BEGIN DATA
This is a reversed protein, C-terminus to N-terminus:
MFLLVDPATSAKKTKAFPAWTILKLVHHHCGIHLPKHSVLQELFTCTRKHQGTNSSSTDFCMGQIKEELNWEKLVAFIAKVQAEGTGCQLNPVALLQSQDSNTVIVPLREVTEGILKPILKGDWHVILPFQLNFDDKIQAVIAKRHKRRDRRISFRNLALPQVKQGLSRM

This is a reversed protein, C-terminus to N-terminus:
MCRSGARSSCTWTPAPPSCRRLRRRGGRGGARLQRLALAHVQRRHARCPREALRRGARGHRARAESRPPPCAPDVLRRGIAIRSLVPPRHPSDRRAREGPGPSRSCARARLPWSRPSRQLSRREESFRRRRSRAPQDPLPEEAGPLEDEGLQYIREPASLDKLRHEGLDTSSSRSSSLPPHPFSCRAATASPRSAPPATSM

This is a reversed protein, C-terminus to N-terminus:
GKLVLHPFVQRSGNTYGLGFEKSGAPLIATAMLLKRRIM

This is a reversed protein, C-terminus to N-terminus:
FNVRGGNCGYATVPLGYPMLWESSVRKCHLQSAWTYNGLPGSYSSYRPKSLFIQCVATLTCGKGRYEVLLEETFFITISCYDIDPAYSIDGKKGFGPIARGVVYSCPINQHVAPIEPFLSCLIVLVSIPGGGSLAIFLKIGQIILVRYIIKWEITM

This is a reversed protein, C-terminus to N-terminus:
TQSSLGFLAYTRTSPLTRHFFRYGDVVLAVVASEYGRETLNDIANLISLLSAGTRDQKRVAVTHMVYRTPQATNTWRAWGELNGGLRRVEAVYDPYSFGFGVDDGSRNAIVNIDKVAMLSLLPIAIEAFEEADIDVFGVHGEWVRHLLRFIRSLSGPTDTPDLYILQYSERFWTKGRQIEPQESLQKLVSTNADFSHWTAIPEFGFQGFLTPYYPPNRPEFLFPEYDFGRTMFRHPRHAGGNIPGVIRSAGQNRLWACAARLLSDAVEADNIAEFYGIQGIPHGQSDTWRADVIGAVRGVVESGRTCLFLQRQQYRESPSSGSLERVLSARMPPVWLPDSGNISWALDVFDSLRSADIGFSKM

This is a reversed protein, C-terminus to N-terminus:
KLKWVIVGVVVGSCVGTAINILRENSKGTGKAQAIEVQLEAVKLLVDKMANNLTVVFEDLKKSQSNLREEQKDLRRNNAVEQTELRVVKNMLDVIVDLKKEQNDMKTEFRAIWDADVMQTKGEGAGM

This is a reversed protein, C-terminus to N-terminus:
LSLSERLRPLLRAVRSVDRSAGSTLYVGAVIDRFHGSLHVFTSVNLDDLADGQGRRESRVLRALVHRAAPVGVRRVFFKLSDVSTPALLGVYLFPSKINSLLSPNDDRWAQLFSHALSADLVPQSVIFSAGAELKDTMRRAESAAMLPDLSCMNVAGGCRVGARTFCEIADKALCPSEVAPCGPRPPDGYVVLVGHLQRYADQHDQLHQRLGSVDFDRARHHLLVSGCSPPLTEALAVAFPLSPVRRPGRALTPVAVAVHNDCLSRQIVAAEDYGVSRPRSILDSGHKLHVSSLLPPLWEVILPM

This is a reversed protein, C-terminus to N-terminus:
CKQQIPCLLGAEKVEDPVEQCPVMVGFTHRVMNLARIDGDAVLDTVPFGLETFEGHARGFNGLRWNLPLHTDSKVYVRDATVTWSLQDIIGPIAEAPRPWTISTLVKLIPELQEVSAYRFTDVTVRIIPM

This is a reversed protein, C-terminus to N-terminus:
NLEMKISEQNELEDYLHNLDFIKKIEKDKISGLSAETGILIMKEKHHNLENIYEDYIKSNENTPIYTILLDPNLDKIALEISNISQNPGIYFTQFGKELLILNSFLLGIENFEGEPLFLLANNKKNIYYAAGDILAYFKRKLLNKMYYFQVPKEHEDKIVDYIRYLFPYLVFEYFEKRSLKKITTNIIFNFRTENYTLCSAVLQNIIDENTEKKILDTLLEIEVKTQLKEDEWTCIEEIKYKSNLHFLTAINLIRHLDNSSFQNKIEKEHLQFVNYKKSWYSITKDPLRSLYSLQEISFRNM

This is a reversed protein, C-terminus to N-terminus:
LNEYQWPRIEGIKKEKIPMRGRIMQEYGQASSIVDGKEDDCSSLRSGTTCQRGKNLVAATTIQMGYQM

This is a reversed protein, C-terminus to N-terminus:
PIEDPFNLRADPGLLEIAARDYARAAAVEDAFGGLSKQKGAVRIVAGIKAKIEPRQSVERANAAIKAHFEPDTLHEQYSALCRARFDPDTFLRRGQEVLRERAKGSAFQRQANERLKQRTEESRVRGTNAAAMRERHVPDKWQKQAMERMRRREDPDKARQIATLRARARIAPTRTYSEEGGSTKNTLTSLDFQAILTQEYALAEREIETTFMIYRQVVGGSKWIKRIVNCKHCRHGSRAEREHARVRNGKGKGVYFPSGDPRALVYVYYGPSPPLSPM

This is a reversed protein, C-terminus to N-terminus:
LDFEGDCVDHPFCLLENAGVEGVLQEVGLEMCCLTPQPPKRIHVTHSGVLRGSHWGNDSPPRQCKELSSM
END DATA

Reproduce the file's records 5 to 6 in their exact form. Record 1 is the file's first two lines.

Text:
This is a reversed protein, C-terminus to N-terminus:
TQSSLGFLAYTRTSPLTRHFFRYGDVVLAVVASEYGRETLNDIANLISLLSAGTRDQKRVAVTHMVYRTPQATNTWRAWGELNGGLRRVEAVYDPYSFGFGVDDGSRNAIVNIDKVAMLSLLPIAIEAFEEADIDVFGVHGEWVRHLLRFIRSLSGPTDTPDLYILQYSERFWTKGRQIEPQESLQKLVSTNADFSHWTAIPEFGFQGFLTPYYPPNRPEFLFPEYDFGRTMFRHPRHAGGNIPGVIRSAGQNRLWACAARLLSDAVEADNIAEFYGIQGIPHGQSDTWRADVIGAVRGVVESGRTCLFLQRQQYRESPSSGSLERVLSARMPPVWLPDSGNISWALDVFDSLRSADIGFSKM

This is a reversed protein, C-terminus to N-terminus:
KLKWVIVGVVVGSCVGTAINILRENSKGTGKAQAIEVQLEAVKLLVDKMANNLTVVFEDLKKSQSNLREEQKDLRRNNAVEQTELRVVKNMLDVIVDLKKEQNDMKTEFRAIWDADVMQTKGEGAGM